I'm learning all the things about you now. So when you came back to Australia, you were working at one of the big four banks here.
How different is a big four bank security compared to working, I know you then went to a startup.
Was that a culture shock? Yes. So it was quite a big culture shock. From moving from consulting when you're on one side, you're consulting to a company.
The thing that I found really frustrating was, like I'd see all these core issues and I'm like, oh my God, I want to fix all of these other things.
Like you've made me come in to fix this, but I actually know that it's all these other things that are contributing to the one thing that you're asking me to do.
That really frustrated me.
That's heartbreaking. It's heartbreaking, yes. You can't fix it. No, exactly.
But it's not in your scope to be able to say things sometimes, even though I did sometimes say things, depending on the relationship with that customer.
So that's why I went, okay, I want to try in -house to try it.
Like if I was actually in the organisation, maybe I'll be able to work my way to be able to influence, to make fundamental core changes to help.
Across a whole system, right? Whole system, exactly.
And so when I was working there, I worked in different organisations in ANZ.
And then what I did was, when I was actually in one of the roles, which was in cybercrime, I could actually see the effects of cybercrime on small businesses and different people.
And I was like, okay, do you know what? I need to focus my attention on trying to help those that really need more support.
So I went, okay, who's out there?
And I found Cinch, which was a startup that actually, you know, that's their core goal to help small businesses with their cyber security.
So I decided to move over to there, which was a startup.
And they're all fantastic. Like, it's really great.
The startup land, I love it. I was like, wow, okay, this is fantastic.
Cause you get to do a lot of everything. And that's me. Like, I just like to get my hands in there and I'm very delivery focused.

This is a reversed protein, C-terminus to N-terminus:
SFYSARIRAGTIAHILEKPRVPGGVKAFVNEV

So to be able to just get things done is really, was really good for me.
So I really enjoyed that. And yeah, so startup was really good moving into that.
How great that you, I haven't heard this story before.
So I'm loving that you were at a big organization and recognizing which players in the game were getting hurt the most and had the less resources.
So that's, I think that's beautiful that you then went, you know what, I'm going to go and do something about this.
And off you went. Yeah. So after Cinch, which is doing fabulous stuff in the Australian ecosystem here, you're now doing your own thing.
Was it, was that jump then smaller because you'd been in a startup and seen what that was like to do full-time?
Was it a smoother transition? Smoother transition?
Well, it actually made me realize and respect founders even more so now that I've jumped onto the other side and become a proper founder with, because I mean, I was doing 80% on the side of my desk weekends and night times.
And so it's really nice to be able to do that now during the day, which is really good.
And all the other elements that are involved with it, it makes you, yeah, really appreciate startups and the founders that work so incredibly hard and are so incredibly smart, like really smart bunch of people.
Yeah. I totally endorse the startup scene in Melbourne.
I mean, I'm only speaking to Melbourne because that's the one I've seen.